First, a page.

Sources: Managing the water-food-energy nexus
Water - Facts and Trends
Mumbai, Delhi lead in need for water: McKinsey
The Hidden Water We Use

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5 years 2 months ago

The water runnin short is due to the population! If only people will listen that bringing more kids= less water for the future. Also switching to vegan food will save tons of water!

7 years 4 months ago

we can also shift to Millet from rice & wheat. Millet consumes much lesser water and are nutritious than rice or wheat.

7 years 3 months ago

This is an amazing article. Only goes to show how much Sadhguru not only cares about religion, education, life, etc. but also nature. True, water is one of the natural resources that is slowly running out. While we still have the chance, let us do our part on how to save.

4 years 4 months ago

Thank you for adding the Isha blog article on conserving water. Blogadda has done a great job on gathering tips about post Holi care, very unique and informative.

7 years 3 months ago

Simple and good tips. Thanks!

4 years 1 month ago

Thanks for the great ideas to conserve water. The best was including how much water is actually needed to raise the animals we eat, though I was also surprised by the amount used for coffee!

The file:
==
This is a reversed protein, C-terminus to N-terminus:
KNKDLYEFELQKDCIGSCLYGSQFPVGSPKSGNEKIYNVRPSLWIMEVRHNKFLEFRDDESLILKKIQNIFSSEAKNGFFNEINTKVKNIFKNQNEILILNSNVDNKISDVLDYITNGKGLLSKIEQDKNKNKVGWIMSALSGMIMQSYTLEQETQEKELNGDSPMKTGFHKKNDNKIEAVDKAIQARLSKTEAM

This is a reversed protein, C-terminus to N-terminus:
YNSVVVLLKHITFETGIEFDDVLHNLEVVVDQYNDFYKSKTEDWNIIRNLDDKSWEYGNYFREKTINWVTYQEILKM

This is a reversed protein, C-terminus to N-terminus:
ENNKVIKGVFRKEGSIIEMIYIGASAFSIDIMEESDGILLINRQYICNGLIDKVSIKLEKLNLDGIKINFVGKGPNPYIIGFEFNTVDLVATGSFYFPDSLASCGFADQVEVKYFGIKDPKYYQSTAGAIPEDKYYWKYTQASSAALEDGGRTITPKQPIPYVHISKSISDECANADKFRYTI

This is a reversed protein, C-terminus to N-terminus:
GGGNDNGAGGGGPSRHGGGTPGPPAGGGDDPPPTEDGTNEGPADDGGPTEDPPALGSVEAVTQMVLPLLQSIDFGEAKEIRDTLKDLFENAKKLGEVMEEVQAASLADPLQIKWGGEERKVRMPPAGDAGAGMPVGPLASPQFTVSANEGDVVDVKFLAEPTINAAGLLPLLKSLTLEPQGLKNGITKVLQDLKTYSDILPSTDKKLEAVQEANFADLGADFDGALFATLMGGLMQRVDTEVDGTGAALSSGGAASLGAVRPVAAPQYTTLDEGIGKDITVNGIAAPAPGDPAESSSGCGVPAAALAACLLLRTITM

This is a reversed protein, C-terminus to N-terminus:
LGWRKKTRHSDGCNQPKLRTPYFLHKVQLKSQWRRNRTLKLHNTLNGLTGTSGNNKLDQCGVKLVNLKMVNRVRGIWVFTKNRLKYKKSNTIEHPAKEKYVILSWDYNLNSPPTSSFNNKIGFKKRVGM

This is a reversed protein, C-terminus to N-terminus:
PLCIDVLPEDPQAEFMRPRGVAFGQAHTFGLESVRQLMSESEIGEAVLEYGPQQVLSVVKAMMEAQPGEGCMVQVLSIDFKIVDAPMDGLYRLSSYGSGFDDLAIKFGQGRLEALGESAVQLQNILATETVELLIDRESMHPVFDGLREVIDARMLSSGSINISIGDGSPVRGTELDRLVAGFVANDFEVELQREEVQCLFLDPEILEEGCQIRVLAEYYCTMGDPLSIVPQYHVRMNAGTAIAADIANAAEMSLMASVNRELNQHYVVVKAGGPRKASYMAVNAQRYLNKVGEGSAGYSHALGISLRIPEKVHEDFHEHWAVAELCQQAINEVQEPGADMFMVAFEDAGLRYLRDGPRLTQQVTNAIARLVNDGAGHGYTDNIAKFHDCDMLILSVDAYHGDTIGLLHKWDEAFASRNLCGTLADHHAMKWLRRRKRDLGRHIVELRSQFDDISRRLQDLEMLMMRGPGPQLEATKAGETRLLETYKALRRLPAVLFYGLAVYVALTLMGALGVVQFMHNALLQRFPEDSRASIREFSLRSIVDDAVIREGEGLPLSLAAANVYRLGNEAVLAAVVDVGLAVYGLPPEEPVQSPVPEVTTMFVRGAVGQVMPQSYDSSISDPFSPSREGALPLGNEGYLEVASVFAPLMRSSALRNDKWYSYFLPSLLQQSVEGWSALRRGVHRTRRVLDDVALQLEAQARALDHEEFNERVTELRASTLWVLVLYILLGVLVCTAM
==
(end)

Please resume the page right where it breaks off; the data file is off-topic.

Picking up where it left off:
7 years ago

We will be running short of potable water and good quality air to breathe as pollution levels continue to rise. So now the "mineral water", industry is doing booming business and the day is not far off when we will have people with oxygen cylinders jogging on the streets. So you pay for water and pay for air. Non Veg food beside being heavy on water usage is also just as bad for nature as several hundred kgs of green matter as grass etc is required to produce a kilo of meat.

7 years ago

Thanks Sadhguru for this insight on the usage of water....

6 years 4 months ago

Wake Up to an unpleasant reality... Water Scarcity …

Every day, one sees two sets of contrasting images, juxtaposed…One of people carrying vessels of water for their daily use...for drinking, cooking, ablutions, etc. The other, of endless trails of water overflowing onto the streets from homes which have just washed their driveways or their vehicles…thousands of liters of water just gone waste, not used to quench someone's thirst, not used to feed hungry stomachs, not used to water the trees which are so necessary to maintain the ecological balance…this water is simply wasted…

If one stops by and asks these people, who help at our homes or offices, not to waste water and to use a bucket and mug to wash their driveways and vehicles, the common refrain one hears is that they have a bore well of ‘their own’ or their owners afford to buy tankers of water. And more importantly, they are using ‘their’ water and why are ‘we’ bothered about it. People fail to see that ‘water’ is a common natural resource!!!